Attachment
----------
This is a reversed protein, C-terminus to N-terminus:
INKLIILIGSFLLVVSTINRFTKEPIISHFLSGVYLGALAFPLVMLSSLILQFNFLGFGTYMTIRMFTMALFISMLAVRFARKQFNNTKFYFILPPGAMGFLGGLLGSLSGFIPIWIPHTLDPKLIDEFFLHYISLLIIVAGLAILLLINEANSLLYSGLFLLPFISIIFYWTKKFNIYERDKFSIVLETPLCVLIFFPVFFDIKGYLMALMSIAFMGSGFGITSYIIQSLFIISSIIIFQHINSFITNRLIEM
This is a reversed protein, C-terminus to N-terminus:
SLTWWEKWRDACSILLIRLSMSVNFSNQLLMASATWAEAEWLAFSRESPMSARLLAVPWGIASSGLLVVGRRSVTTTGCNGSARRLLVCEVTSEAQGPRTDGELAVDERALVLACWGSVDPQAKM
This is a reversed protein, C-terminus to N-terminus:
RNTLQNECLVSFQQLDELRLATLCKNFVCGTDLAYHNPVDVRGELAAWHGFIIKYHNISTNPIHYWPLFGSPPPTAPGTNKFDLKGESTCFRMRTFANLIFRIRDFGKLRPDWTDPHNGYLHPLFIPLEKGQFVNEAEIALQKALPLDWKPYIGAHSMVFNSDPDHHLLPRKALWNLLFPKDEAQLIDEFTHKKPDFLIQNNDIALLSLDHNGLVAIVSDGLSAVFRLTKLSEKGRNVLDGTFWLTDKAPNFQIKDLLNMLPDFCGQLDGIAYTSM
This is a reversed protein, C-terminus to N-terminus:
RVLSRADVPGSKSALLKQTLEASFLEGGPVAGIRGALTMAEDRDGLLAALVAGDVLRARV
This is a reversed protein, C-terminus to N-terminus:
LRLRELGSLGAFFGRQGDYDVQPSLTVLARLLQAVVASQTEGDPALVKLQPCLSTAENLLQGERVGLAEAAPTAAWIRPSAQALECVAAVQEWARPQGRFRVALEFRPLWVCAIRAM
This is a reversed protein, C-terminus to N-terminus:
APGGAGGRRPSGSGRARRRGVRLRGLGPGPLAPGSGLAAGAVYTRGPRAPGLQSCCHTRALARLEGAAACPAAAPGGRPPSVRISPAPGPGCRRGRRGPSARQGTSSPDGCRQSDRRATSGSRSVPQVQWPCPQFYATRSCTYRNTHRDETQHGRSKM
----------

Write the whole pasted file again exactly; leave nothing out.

This is a reversed protein, C-terminus to N-terminus:
INKLIILIGSFLLVVSTINRFTKEPIISHFLSGVYLGALAFPLVMLSSLILQFNFLGFGTYMTIRMFTMALFISMLAVRFARKQFNNTKFYFILPPGAMGFLGGLLGSLSGFIPIWIPHTLDPKLIDEFFLHYISLLIIVAGLAILLLINEANSLLYSGLFLLPFISIIFYWTKKFNIYERDKFSIVLETPLCVLIFFPVFFDIKGYLMALMSIAFMGSGFGITSYIIQSLFIISSIIIFQHINSFITNRLIEM
This is a reversed protein, C-terminus to N-terminus:
SLTWWEKWRDACSILLIRLSMSVNFSNQLLMASATWAEAEWLAFSRESPMSARLLAVPWGIASSGLLVVGRRSVTTTGCNGSARRLLVCEVTSEAQGPRTDGELAVDERALVLACWGSVDPQAKM
This is a reversed protein, C-terminus to N-terminus:
RNTLQNECLVSFQQLDELRLATLCKNFVCGTDLAYHNPVDVRGELAAWHGFIIKYHNISTNPIHYWPLFGSPPPTAPGTNKFDLKGESTCFRMRTFANLIFRIRDFGKLRPDWTDPHNGYLHPLFIPLEKGQFVNEAEIALQKALPLDWKPYIGAHSMVFNSDPDHHLLPRKALWNLLFPKDEAQLIDEFTHKKPDFLIQNNDIALLSLDHNGLVAIVSDGLSAVFRLTKLSEKGRNVLDGTFWLTDKAPNFQIKDLLNMLPDFCGQLDGIAYTSM
This is a reversed protein, C-terminus to N-terminus:
RVLSRADVPGSKSALLKQTLEASFLEGGPVAGIRGALTMAEDRDGLLAALVAGDVLRARV
This is a reversed protein, C-terminus to N-terminus:
LRLRELGSLGAFFGRQGDYDVQPSLTVLARLLQAVVASQTEGDPALVKLQPCLSTAENLLQGERVGLAEAAPTAAWIRPSAQALECVAAVQEWARPQGRFRVALEFRPLWVCAIRAM
This is a reversed protein, C-terminus to N-terminus:
APGGAGGRRPSGSGRARRRGVRLRGLGPGPLAPGSGLAAGAVYTRGPRAPGLQSCCHTRALARLEGAAACPAAAPGGRPPSVRISPAPGPGCRRGRRGPSARQGTSSPDGCRQSDRRATSGSRSVPQVQWPCPQFYATRSCTYRNTHRDETQHGRSKM